Friday, February 1, 2013
It was a long week for supporters of LGBT rights in Cheyenne, Wyoming at the State Capitol. Three bills were before the Legislature to advance equality in the Equality State. Representative Cathy Conolly (D-Laramie) introduced a domestic partnership bill as well as a marriage equality bill. An anti-discrimination bill that included protections for LGBT citizens in employment, wages and other areas of state law was introduced by Senator Chris Rothfuss (D-Laramie).
On Monday, the House Corporations, Elections & Political Subdivisions Committee heard testimony on the marriage equality and domestic partnership bills.
Jason Marsden, Executive Director of the Foundation, spoke before the committee to talk about his partner of nearly 15 years and how the law views them as “legal strangers.” Dr. Jason Bloomberg, who runs a medical clinic in Cheyenne, echoed that statement because same-sex couples face obstacles in the health care world.
The committee voted 4-5 against advancing the marriage equality bill but approved the domestic partnership bill by a vote of 7-2. On Wednesday afternoon the full House took up the bill, debated the measure but voted against the bill in the end, 25-34.
Testimony on the anti-discrimination bill occupied the entire morning meeting of the Senate Judiciary Committee on Wednesday, where many spoke passionately for and against the bill. Linda Burt, of the Wyoming ACLU, spoke of how her office receives endless complaints of workplace discrimination but is unable to do anything without the proposed law.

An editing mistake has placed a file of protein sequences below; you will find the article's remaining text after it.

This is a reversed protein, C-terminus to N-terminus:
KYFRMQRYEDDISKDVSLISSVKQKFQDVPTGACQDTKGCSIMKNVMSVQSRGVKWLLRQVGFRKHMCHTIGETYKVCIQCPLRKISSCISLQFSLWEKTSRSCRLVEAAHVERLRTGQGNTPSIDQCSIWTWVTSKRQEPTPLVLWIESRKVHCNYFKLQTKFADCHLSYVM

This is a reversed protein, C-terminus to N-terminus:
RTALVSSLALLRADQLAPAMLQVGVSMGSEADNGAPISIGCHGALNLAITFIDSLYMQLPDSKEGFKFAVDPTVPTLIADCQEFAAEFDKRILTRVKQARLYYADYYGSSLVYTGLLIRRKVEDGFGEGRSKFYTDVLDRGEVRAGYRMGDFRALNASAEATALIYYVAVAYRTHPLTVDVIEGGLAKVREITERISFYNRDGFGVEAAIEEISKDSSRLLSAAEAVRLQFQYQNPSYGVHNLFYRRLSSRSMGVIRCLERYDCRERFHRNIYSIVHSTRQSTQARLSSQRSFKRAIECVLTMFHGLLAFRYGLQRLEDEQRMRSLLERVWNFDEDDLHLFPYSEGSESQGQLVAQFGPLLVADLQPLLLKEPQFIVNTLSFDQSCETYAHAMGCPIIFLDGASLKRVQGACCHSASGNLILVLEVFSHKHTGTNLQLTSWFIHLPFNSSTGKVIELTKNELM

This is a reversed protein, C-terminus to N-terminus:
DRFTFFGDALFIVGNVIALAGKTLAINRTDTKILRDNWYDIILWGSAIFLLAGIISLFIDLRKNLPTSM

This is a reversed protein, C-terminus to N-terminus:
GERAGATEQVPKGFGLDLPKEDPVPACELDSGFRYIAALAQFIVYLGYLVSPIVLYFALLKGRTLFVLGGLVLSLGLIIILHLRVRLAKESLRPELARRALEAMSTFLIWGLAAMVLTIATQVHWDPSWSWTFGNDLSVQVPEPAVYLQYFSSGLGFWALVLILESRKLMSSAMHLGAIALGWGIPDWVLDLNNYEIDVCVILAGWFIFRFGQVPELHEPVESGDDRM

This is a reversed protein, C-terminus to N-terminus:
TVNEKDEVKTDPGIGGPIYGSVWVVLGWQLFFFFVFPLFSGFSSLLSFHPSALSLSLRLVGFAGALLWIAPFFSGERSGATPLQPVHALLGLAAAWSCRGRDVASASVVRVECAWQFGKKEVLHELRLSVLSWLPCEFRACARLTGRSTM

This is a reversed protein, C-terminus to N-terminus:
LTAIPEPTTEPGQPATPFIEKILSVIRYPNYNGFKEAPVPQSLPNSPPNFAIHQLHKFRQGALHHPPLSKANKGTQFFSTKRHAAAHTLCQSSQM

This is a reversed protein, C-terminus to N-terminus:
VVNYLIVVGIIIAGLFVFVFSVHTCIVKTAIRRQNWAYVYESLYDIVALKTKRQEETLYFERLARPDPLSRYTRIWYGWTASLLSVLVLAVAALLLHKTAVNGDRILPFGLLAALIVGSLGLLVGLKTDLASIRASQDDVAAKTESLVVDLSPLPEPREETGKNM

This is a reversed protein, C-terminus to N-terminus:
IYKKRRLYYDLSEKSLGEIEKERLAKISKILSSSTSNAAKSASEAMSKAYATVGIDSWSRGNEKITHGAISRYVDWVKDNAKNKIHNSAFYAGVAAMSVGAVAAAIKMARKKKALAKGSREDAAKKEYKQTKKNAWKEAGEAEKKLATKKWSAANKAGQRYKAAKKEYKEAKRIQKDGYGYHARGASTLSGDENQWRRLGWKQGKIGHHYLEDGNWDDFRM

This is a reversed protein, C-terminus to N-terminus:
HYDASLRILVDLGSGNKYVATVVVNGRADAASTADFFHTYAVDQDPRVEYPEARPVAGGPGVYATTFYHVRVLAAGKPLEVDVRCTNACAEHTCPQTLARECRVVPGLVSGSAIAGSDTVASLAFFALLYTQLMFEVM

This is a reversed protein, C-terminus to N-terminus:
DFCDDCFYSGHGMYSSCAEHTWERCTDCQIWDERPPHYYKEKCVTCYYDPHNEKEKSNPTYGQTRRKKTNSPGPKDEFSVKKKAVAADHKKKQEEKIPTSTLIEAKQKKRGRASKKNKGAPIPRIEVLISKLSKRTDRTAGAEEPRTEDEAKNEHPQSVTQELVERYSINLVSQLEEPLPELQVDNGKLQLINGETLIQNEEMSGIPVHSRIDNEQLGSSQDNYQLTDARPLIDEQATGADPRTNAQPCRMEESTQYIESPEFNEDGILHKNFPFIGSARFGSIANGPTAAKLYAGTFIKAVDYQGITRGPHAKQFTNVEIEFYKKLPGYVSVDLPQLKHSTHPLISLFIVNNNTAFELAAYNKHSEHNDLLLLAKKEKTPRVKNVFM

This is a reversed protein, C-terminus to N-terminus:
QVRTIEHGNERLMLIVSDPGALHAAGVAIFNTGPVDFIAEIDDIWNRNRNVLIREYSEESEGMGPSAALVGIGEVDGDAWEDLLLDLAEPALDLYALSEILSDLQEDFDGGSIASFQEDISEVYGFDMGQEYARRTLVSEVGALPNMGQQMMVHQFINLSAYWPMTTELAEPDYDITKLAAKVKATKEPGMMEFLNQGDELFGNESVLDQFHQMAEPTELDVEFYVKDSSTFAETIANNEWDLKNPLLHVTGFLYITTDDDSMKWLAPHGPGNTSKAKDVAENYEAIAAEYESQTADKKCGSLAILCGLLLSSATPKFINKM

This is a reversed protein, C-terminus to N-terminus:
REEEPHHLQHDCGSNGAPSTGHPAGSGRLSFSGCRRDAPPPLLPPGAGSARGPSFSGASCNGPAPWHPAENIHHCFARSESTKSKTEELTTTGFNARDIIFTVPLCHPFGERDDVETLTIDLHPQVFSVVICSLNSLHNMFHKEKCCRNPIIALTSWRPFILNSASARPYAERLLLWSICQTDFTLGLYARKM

The committee voted the bill out of committee by a tally of 4-1 and sent it to the full Senate. Thursday, after vigorous debate by senators, the bill was defeated 13-17.
While these defeats were hard to watch, what our allies did in Cheyenne was truly amazing. With only eight Democrats in the House and four in the Senate, having 25 and 13 votes for these measures is a clear signal that LGBT issues are not being treated as partisan politics in Wyoming. This is particularly impressive when you consider that when Washington state’s legislature passed its marriage equality law last year, only a single Republican voted for the bill.
Thank you to everyone who reached out to legislators and wished us well. The progress made this session only puts us in a better position to advocate for these bills in the future.